By Brendan Loy
Scott Woods (@gswoods) of Jonesboro, Arkansas won the 9th annual Living Room Times Oscar Pool last night, taking over first place when Ang Lee won a surprise Best Director award for “Life of Pi,” and clinching victory when “Argo” won Best Picture.
Woods got 72 out of a possible 80 points, missing on just 3 categories: he had Robert De Niro winning Best Supporting Actor (6 points) instead of Christoph Waltz; he picked “Anna Karenina” for Best Production Design (1 point) instead of “Lincoln”; and he had “The Hobbit” winning Best Makeup (1 point) instead of “Les Misérables.” He picked the other 21 Oscars correctly.
But until the Best Director category, Woods was largely “off the radar,” thanks to his error in predicting the first award of the night, Best Supporting Actor. That early mistake meant he had to gradually climb the standings, and until Best Director, was still lurking several spots behind the duo who appeared destined for a wire-to-wire win: Vicki Lopez and Chris Aemisegger.
Lopez, a friend of Becky’s & mine from college at USC, and Aemisegger, my 1L law school roommate from Notre Dame, had identical picks, and led the pool all night until Best Director. They would have finished as co-champions if Stephen Spielberg had won for “Lincoln,” as expected, and the rest of the results had gone the same way that they did.
Lopez’s fortunes are nearly always a major pool storyline, as her numerous close calls, near-wins and heartbreaking defeats have become the stuff of LRT Oscar Pool legend over the years. She fell just short of Oscar Pool victory because of plausible but incorrect Best Picture picks in 2005 (she picked The Aviator; Million Dollar Baby won), 2006 (she picked Brokeback Mountain; Crash won) and 2011 (she picked The Social Network; The King’s Speech won). She also finished second in 2010, narrowly losing out because of incorrect screenplay picks.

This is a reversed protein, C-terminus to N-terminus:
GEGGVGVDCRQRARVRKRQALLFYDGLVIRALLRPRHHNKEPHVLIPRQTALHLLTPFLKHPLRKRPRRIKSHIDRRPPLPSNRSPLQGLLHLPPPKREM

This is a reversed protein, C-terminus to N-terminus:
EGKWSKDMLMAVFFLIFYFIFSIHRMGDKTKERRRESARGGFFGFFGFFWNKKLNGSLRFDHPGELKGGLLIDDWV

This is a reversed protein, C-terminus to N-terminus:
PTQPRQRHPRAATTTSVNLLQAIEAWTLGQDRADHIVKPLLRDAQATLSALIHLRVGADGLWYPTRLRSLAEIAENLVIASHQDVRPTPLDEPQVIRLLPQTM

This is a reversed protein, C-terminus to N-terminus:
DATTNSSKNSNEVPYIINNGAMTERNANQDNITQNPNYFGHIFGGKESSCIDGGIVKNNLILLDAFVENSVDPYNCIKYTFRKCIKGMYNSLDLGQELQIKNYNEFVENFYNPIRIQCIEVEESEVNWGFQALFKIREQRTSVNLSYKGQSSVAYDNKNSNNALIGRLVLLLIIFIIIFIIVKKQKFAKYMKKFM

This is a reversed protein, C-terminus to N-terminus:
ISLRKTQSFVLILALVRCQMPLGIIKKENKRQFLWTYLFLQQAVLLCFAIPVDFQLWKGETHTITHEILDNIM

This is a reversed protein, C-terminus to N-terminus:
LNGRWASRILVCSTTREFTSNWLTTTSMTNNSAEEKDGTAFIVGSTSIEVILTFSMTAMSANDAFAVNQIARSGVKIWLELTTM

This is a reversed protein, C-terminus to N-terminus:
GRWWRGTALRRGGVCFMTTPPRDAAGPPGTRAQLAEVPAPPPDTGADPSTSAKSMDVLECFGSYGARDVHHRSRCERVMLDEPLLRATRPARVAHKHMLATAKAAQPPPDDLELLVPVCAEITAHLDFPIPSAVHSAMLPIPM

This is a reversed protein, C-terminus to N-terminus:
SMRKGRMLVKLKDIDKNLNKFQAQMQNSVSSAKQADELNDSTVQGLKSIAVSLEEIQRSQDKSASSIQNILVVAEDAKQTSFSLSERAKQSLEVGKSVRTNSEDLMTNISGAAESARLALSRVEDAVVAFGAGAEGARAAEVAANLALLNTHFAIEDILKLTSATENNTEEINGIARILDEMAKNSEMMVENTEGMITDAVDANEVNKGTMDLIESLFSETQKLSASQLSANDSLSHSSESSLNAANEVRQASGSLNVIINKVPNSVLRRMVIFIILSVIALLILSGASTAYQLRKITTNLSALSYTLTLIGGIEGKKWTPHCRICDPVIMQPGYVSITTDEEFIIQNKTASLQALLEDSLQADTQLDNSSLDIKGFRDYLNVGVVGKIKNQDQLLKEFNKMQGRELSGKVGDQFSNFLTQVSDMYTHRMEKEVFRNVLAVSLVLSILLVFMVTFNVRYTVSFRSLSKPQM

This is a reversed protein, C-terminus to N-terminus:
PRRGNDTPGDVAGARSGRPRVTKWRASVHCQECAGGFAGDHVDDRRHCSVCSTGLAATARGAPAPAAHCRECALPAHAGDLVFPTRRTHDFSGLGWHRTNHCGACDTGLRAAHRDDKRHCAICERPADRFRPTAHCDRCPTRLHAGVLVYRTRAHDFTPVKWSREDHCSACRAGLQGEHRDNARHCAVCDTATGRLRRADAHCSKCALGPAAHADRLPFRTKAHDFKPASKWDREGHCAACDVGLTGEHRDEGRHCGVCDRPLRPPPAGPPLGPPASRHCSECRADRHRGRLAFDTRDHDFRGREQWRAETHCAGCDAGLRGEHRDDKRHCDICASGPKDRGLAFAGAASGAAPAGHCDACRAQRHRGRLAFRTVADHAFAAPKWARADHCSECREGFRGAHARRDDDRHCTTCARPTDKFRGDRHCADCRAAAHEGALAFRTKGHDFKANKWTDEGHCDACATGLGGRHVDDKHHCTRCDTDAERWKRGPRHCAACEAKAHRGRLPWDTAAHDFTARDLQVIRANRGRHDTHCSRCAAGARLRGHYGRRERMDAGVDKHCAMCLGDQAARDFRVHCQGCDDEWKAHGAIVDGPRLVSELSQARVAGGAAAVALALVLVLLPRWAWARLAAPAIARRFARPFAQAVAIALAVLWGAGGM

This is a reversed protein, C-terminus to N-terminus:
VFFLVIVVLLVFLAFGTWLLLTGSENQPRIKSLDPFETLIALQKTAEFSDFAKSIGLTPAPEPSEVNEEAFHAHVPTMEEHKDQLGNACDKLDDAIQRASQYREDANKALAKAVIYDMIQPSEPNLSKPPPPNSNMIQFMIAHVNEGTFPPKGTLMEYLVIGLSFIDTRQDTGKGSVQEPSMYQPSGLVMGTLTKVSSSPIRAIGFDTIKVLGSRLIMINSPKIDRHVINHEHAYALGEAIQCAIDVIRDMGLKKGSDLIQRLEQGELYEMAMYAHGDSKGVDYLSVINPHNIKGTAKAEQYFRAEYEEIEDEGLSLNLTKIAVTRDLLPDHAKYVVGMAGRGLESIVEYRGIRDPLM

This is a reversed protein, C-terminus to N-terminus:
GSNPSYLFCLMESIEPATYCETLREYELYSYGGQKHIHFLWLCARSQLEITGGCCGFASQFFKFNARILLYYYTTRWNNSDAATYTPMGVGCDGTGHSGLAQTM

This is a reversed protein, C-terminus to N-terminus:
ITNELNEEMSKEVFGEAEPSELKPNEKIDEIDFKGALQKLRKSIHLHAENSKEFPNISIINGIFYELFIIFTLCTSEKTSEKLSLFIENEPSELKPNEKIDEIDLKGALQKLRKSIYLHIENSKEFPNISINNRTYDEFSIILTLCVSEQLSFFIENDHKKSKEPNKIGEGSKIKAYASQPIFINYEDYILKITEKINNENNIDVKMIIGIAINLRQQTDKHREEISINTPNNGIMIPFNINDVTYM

Lopez was one of the primary participants in the Oscars live chat all night, and her share of the lead was a subject of much discussion. “Hello again, Vicki! Are you feeling lucky this year?” Kristin Farleigh asked her at the beginning of the chat. “I was until my favorite driver won the Daytona 500,” Lopez replied. “Then I knew I had no shot tonight :)”
But, after Lopez got the first four awards right, including Waltz’s upset, Farleigh wrote: “Whoa, Vicki, this may be your year!” I chimed in: “Or Vicki is setting herself up perfectly for another crushing late defeat,” Brandon Minich added: “This is a great start for Vicki. Buuuut we’ve seen this before.”
Six awards in, as she moved out of the pack and into a two-tie with Aemisegger, Lopez wrote, “Ok, keeping my expectations low is getting harder… damn you, Brendan! I swore I was going to not care this year!”
Later in the night, as the major awards neared and Lopez remained atop the leaderboard, Farleigh wrote, “Vicki, I hope you win.” Lopez responded: “Aww, thanks. Now it’ll be super awkward when I don’t.” Becky chimed in, “I hope Vicki wins too. But we all know it won’t happen!” “Thanks, Becky. Always keeping it real,” Lopez replied.
As it turned out, Becky, Brandon and I were right. In 2006, Lopez had too much faith in Ang Lee, the director of that year’s Best Picture upset victim, Brokeback Mountain. This year, she had too little faith in him.
“WHAT!” Lopez exclaimed in the chat when Lee’s victory for Best Director was announced, dropping her from first place to mathematically eliminated. “I’m actually shocked.”